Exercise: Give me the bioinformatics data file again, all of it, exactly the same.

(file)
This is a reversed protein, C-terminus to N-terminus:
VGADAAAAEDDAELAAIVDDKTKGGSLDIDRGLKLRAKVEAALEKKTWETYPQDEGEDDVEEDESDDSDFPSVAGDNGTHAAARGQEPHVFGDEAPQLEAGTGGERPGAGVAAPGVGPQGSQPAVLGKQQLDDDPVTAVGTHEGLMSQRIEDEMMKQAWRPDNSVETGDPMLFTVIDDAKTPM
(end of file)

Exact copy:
This is a reversed protein, C-terminus to N-terminus:
VGADAAAAEDDAELAAIVDDKTKGGSLDIDRGLKLRAKVEAALEKKTWETYPQDEGEDDVEEDESDDSDFPSVAGDNGTHAAARGQEPHVFGDEAPQLEAGTGGERPGAGVAAPGVGPQGSQPAVLGKQQLDDDPVTAVGTHEGLMSQRIEDEMMKQAWRPDNSVETGDPMLFTVIDDAKTPM